Parādhīna refers to: dependent on others D. I, 72 (=paresu adhīno parass’eva ruciyā pavattati DA. I, 212); J. VI, 99; ThA. 15 (°vuttika); VvA. 23 (°vutti, paresaṃ bhāraṃ vahanto).

Note: parādhīna is a Pali compound consisting of the words para and adhīna.

Pali book cover
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Pali is the language of the Tipiṭaka, which is the sacred canon of Theravāda Buddhism and contains much of the Buddha’s speech. Closeley related to Sanskrit, both languages are used interchangeably between religions.

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Marathi-English dictionary

[«previous next»] — Paradhina in Marathi glossary
Source: DDSA: The Molesworth Marathi and English Dictionary

parādhīna (पराधीन).—a (S) Subject to another. Pr. pa0 jiṇēṃ āṇi pustakīṃ vidyā.

Source: DDSA: The Aryabhusan school dictionary, Marathi-English

parādhīna (पराधीन).—a Subject to another. Ex. प?B jiṇēṃ āṇi pustakī vidyā.

context information

Marathi is an Indo-European language having over 70 million native speakers people in (predominantly) Maharashtra India. Marathi, like many other Indo-Aryan languages, evolved from early forms of Prakrit, which itself is a subset of Sanskrit, one of the most ancient languages of the world.

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Sanskrit dictionary

[«previous next»] — Paradhina in Sanskrit glossary
Source: DDSA: The practical Sanskrit-English dictionary

Parādhīna (पराधीन).—a. dependent on another, subject, subservient; अन्नमेषां पराधीनं देयं स्याद्भिन्नभाजने (annameṣāṃ parādhīnaṃ deyaṃ syādbhinnabhājane) Manusmṛti 1.54,83; H.1.119.

Parādhīna is a Sanskrit compound consisting of the terms para and adhīna (अधीन).

Source: Cologne Digital Sanskrit Dictionaries: Shabda-Sagara Sanskrit-English Dictionary

Parādhīna (पराधीन).—mfn.

(-naḥ-nā-naṃ) Dependant, subject, subservient. E. para another, and adhīna humble, docile.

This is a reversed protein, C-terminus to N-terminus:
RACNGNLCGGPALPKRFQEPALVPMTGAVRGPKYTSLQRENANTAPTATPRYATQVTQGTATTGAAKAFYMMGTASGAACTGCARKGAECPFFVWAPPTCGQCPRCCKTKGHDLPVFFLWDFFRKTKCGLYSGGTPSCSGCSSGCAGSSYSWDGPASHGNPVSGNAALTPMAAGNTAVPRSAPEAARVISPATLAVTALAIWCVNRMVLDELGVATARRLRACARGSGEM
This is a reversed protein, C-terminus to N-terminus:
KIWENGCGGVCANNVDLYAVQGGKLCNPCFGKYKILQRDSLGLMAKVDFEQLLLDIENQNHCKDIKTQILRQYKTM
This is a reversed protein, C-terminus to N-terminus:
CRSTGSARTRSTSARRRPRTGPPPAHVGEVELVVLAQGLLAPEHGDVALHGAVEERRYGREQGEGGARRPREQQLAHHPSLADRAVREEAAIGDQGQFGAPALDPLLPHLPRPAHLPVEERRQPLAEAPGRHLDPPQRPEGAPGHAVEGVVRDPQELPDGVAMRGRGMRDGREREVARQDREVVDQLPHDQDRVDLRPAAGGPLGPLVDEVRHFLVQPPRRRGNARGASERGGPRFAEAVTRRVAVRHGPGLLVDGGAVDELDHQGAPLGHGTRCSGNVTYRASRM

Source: Cologne Digital Sanskrit Dictionaries: Cappeller Sanskrit-English Dictionary

Parādhīna (पराधीन).—[adjective] subject to another, dependent or intent upon, occupied with (—°); [abstract] [feminine]

Source: Cologne Digital Sanskrit Dictionaries: Monier-Williams Sanskrit-English Dictionary

1) Parādhīna (पराधीन):—[from para] mf(ā)n. = ra-vaśa, [Manu-smṛti; Mahābhārata] etc.

2) [v.s. ...] (ifc.) entirely engaged in or intent upon or devoted to, [Kādambarī; Rājataraṅgiṇī]

Source: Cologne Digital Sanskrit Dictionaries: Yates Sanskrit-English Dictionary

Parādhīna (पराधीन):—[parā+dhīna] (naḥ-nā-naṃ) a. Dependent.

[Sanskrit to German]

Paradhina in German

context information

Sanskrit, also spelled संस्कृतम् (saṃskṛtam), is an ancient language of India commonly seen as the grandmother of the Indo-European language family (even English!). Closely allied with Prakrit and Pali, Sanskrit is more exhaustive in both grammar and terms and has the most extensive collection of literature in the world, greatly surpassing its sister-languages Greek and Latin.

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Hindi dictionary

[«previous next»] — Paradhina in Hindi glossary
Source: DDSA: A practical Hindi-English dictionary

Parādhīna (पराधीन) [Also spelled paradhin]:—(a) dependent; subject; subjugated; in bondage; ~[] dependence; bondage; subjection; subjugation; —[sapanehuṃ sukha nāhīṃ] bondage is the very antithesis of happiness, those who are in bondage know no happiness.

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Kannada-English dictionary

[«previous next»] — Paradhina in Kannada glossary
Source: Alar: Kannada-English corpus

Parādhīna (ಪರಾಧೀನ):—[adjective] depending on another for one’s sustenance; subject to a master; being arbitrarily controlled, ruled, directed by another.

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Parādhīna (ಪರಾಧೀನ):—

1) [noun] = ಪರಾಧೀನತೆ [paradhinate].

2) [noun] a man not having liberty to do, act on his own and is depending on another for everything.

3) [noun] transfer of the possession of one’s property to another.

4) [noun] a condition of a woman in which she is sexually roused by a man’s amorous acts.

context information

Kannada is a Dravidian language (as opposed to the Indo-European language family) mainly spoken in the southwestern region of India.